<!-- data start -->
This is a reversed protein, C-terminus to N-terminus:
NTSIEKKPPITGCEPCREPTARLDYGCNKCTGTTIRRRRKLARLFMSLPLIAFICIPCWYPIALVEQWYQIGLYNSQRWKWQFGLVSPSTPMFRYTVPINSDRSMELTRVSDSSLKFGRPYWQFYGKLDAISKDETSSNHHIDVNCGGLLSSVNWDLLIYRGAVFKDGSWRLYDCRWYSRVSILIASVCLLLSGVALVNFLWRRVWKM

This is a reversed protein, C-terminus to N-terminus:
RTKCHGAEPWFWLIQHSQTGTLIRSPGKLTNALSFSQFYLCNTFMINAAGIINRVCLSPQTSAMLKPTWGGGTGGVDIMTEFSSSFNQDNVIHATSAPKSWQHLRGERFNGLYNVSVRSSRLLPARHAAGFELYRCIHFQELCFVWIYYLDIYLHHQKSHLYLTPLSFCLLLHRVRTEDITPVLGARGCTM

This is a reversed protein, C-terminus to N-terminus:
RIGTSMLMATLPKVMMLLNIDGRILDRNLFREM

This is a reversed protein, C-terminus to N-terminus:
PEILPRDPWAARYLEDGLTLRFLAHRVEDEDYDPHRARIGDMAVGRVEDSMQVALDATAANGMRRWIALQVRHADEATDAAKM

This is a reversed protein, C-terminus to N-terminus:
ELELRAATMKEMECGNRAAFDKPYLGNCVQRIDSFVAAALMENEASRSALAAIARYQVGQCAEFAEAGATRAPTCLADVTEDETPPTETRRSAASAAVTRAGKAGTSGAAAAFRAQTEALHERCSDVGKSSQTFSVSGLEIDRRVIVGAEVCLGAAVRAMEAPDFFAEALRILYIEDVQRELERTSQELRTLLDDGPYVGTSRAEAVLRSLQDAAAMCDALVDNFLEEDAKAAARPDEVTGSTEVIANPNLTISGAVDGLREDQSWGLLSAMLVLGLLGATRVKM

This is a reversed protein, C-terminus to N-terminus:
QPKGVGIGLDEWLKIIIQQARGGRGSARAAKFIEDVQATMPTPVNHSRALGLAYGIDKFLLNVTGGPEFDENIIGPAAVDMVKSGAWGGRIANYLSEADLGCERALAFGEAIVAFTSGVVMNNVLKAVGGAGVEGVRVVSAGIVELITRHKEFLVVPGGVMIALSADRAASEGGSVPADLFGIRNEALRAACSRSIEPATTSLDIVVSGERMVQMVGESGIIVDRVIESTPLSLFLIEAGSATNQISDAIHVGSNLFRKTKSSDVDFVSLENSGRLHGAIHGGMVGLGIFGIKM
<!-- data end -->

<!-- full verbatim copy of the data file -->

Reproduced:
This is a reversed protein, C-terminus to N-terminus:
NTSIEKKPPITGCEPCREPTARLDYGCNKCTGTTIRRRRKLARLFMSLPLIAFICIPCWYPIALVEQWYQIGLYNSQRWKWQFGLVSPSTPMFRYTVPINSDRSMELTRVSDSSLKFGRPYWQFYGKLDAISKDETSSNHHIDVNCGGLLSSVNWDLLIYRGAVFKDGSWRLYDCRWYSRVSILIASVCLLLSGVALVNFLWRRVWKM

This is a reversed protein, C-terminus to N-terminus:
RTKCHGAEPWFWLIQHSQTGTLIRSPGKLTNALSFSQFYLCNTFMINAAGIINRVCLSPQTSAMLKPTWGGGTGGVDIMTEFSSSFNQDNVIHATSAPKSWQHLRGERFNGLYNVSVRSSRLLPARHAAGFELYRCIHFQELCFVWIYYLDIYLHHQKSHLYLTPLSFCLLLHRVRTEDITPVLGARGCTM

This is a reversed protein, C-terminus to N-terminus:
RIGTSMLMATLPKVMMLLNIDGRILDRNLFREM

This is a reversed protein, C-terminus to N-terminus:
PEILPRDPWAARYLEDGLTLRFLAHRVEDEDYDPHRARIGDMAVGRVEDSMQVALDATAANGMRRWIALQVRHADEATDAAKM

This is a reversed protein, C-terminus to N-terminus:
ELELRAATMKEMECGNRAAFDKPYLGNCVQRIDSFVAAALMENEASRSALAAIARYQVGQCAEFAEAGATRAPTCLADVTEDETPPTETRRSAASAAVTRAGKAGTSGAAAAFRAQTEALHERCSDVGKSSQTFSVSGLEIDRRVIVGAEVCLGAAVRAMEAPDFFAEALRILYIEDVQRELERTSQELRTLLDDGPYVGTSRAEAVLRSLQDAAAMCDALVDNFLEEDAKAAARPDEVTGSTEVIANPNLTISGAVDGLREDQSWGLLSAMLVLGLLGATRVKM

This is a reversed protein, C-terminus to N-terminus:
QPKGVGIGLDEWLKIIIQQARGGRGSARAAKFIEDVQATMPTPVNHSRALGLAYGIDKFLLNVTGGPEFDENIIGPAAVDMVKSGAWGGRIANYLSEADLGCERALAFGEAIVAFTSGVVMNNVLKAVGGAGVEGVRVVSAGIVELITRHKEFLVVPGGVMIALSADRAASEGGSVPADLFGIRNEALRAACSRSIEPATTSLDIVVSGERMVQMVGESGIIVDRVIESTPLSLFLIEAGSATNQISDAIHVGSNLFRKTKSSDVDFVSLENSGRLHGAIHGGMVGLGIFGIKM